A mysterious skeleton that was found at Canyonlands National Park (specifically at Lost Canyon) in Utah may be an entirely new species. Dating back between 305 and 295 million years ago, the creature is a tetrapod (a vertebrate with four limbs) and may possibly be an ancient ancestor of mammals or reptiles.
While the fossil was initially discovered by a park ranger in October of 2020, it was only collected in October of this year by several scientists and paleontologists from Petrified Forest, the Natural History Museum of Utah, and the University of Southern California. The completely intact skeleton was in the same position that it would have been when it died hundreds of millions of years ago.
It’s still unclear as to what type of creature it was, but experts think that it could be an amniote which was a vertebrate that laid eggs and lived on land. Since there have never been any fossils belonging to amniotes found in Canyonlands National Park, this discovery may be an entirely new species of early amniotes.
There have been many fossils previously discovered at Canyonlands (specifically by the river) that belonged to aquatic creatures (these bones included shark spines), so finding a land-living vertebrate is a spectacular find, especially for Adam Huttenlocker who is an assistant professor at USC and an outside specialist on the team who researches early tetrapod fossils. “This is a rare, once-in-a-lifetime opportunity for me,” he said.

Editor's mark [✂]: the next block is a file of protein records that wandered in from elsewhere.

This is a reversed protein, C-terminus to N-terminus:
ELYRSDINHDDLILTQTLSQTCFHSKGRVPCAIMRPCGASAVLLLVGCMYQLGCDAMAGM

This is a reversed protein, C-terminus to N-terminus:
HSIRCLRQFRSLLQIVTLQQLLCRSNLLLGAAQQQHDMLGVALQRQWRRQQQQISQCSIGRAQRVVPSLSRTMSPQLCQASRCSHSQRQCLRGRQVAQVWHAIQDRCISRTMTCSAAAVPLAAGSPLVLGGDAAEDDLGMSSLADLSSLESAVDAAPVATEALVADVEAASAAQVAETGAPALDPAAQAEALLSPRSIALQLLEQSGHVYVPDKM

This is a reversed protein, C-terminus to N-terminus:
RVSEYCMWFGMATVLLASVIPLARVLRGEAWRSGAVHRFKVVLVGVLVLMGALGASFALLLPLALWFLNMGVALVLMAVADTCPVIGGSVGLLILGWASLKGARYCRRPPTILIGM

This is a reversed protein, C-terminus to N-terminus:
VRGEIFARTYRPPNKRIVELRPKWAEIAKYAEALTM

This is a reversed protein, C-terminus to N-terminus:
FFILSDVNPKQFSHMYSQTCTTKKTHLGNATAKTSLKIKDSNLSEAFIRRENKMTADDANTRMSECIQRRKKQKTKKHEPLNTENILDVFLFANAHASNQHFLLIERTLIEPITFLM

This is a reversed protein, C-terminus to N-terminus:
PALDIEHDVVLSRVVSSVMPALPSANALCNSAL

Adam Marsh, who is the lead paleontologist at Petrified Forest National Park in Arizona, weighed in on the discovery by stating, “It’s a phenomenal specimen. You do not see something like that very often, so it’s really significant for that in itself,” adding, “But what it indicates is that there’s probably more fossils out there, especially at Canyonlands, in this really important time interval.”
The skeleton is currently at the Petrified Forest fossil preparation lab where experts will analyze it in further detail and hopefully be able to confirm which species it belonged to. Once all of the tests are complete, it will be brought back to the National Park Service where experts will study it further and the skeleton will eventually be put on display in a museum exhibit.
A picture of the skeleton can be viewed here.